Dreamin' Big

I am a sophomore in high school, topping out at about 84-85.
My goal this offseason is to improve my vertical, have a strong AND explosive core, chest, and arms
Also hope to improve accuracy of all three pitches for next year

So far, I’ve worked extremely hard but not gotten many results, my goal is to throw 90 by next year but I’m not making that good of progress

If anyone has specific workout routines that have worked I’d love to hear 'em

Why do you want to improve your vertical?

Great Question ^

Your way ahead of most of your class, and the higher velocity you get, the harder it is to get more. Keep working.


more force pushing off the mound, more force on the baseball, plus my vertical is pathetic

Had a bullpen today, went better than I expected, good accuracy on three pitches, and velocity was good. I felt like I was throwing a wee bit harder

Hey Dreamer, welcome to the board:

The others are right, at mid eighties you are ahead of the curve by quite a bit. I think that a vert is a good measurment of general athletic ability and explosivness. I dont think “just” adding 6 inches to your vert means your velocity is going to shoot up. The power (squats, calf lifts, jumping with resistance, deadleft ect.) needed to train for an improved vert will help in all athletic endevors. Other things to measure? Sprint speed (40 & 60 yd), long jump, standing side jump ect. Doing long jump with resistance is great as are Heidens and sprints. Doing plyometrics are good, but, only part of the equation. Building a good power base with lifts and sprints is the biggest part in my humble opinion. Once you have a good base of flexability and strength, try to find someone locally for you that trains using a Veritmax. Good results with that related to vertical.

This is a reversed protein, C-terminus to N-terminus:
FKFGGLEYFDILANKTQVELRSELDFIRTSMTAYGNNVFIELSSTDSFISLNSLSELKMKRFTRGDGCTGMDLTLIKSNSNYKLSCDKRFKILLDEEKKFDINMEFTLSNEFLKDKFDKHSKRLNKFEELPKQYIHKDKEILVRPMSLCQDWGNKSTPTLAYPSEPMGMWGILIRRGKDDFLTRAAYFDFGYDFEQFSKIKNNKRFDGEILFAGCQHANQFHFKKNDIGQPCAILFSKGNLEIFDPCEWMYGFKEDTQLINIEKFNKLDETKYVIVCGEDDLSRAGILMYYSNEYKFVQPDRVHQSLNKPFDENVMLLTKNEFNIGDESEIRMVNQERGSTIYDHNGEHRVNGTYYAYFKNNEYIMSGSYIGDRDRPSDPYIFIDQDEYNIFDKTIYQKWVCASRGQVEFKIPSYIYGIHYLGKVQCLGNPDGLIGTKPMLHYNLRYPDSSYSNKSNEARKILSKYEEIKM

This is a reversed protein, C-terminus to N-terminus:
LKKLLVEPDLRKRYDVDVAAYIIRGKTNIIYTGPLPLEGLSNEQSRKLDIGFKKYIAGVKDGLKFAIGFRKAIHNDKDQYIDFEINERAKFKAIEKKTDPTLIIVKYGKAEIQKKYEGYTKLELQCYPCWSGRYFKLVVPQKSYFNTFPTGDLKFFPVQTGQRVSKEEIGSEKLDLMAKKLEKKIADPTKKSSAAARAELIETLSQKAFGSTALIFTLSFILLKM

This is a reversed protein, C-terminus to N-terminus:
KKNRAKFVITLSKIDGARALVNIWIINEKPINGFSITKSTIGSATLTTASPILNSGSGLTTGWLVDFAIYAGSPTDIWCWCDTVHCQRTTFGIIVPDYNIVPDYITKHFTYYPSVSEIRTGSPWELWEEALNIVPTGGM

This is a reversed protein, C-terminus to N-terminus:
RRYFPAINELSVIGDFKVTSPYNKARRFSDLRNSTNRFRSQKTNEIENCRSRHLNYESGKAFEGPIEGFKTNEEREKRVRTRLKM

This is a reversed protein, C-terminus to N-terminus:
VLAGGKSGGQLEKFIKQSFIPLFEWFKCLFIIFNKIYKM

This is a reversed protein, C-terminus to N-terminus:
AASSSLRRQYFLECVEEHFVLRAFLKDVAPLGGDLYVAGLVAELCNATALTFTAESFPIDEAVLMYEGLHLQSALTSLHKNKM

Interesting article same with the one that says lateral jumps increase velocity.

Funny thing about studies though, you can twist and extrapolate the facts and data to make it say what you want it to.

I’m not doubting it I’m just skeptical.

I like what fearsome said.

Your right about studies and results. One thing that is interesting about pitching is (for the most part) you start your approach to your target sideways to the target. A few other things that jump to mind that do this are boxing and tennis. If you have a tennis player with a big forehand I bet they will have very good hip rotation. If you watch old film of Mike Tyson in his prime you see a guy with amazingly fast and explosive hip lead with his punches (cross, upper cut). So, whether it is vertical jump or lateral jumping it makes sense that developing strength in areas that increase the jump will translate somewhat to pitching (jumping being a very hip active activity). Lateral jumping seems to be more of a “straight line” to pitching, but, Im not a trainer. So, someone could train hard to get stronger with their legs and core and see their vert numbers go up AND see their velocity go up…but, I bet they would see their lateral jump and sprint numbers get better too. I guess I am saying that regardless of the method of measurment used the same strength/flexability functions have to be worked to see results. No training approach is an island, there always bleed over to other activities…just make sure your training is geared to the right things so the bleed over is positive.

Well said fearsome

You should consider investing in TuffCuff. It’s a perfect offseason workout for high school pitchers looking to increase velocity and maintain a healthy arm and body. I’ve been following mine religiously for the past month and im already seeing progress.

By the way mid eighties is heat for a sophomore you should post a video.

True, I do think jumping laterally is important because that’s the way your body is facing when you pitch